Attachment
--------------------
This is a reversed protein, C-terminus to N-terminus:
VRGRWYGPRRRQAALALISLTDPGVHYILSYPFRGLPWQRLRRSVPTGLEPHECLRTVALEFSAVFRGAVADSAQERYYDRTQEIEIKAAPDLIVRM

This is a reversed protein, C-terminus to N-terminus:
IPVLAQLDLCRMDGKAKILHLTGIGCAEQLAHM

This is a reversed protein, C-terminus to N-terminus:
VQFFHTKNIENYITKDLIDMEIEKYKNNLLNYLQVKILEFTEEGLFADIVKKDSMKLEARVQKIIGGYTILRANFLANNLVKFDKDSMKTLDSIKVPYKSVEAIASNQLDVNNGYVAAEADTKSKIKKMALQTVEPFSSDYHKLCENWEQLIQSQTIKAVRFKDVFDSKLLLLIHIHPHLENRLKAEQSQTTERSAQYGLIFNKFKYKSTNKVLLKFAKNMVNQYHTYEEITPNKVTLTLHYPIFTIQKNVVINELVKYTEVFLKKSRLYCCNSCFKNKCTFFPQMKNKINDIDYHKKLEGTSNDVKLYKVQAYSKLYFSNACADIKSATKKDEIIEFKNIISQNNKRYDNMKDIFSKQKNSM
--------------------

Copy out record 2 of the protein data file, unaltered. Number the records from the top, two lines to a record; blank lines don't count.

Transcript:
This is a reversed protein, C-terminus to N-terminus:
IPVLAQLDLCRMDGKAKILHLTGIGCAEQLAHM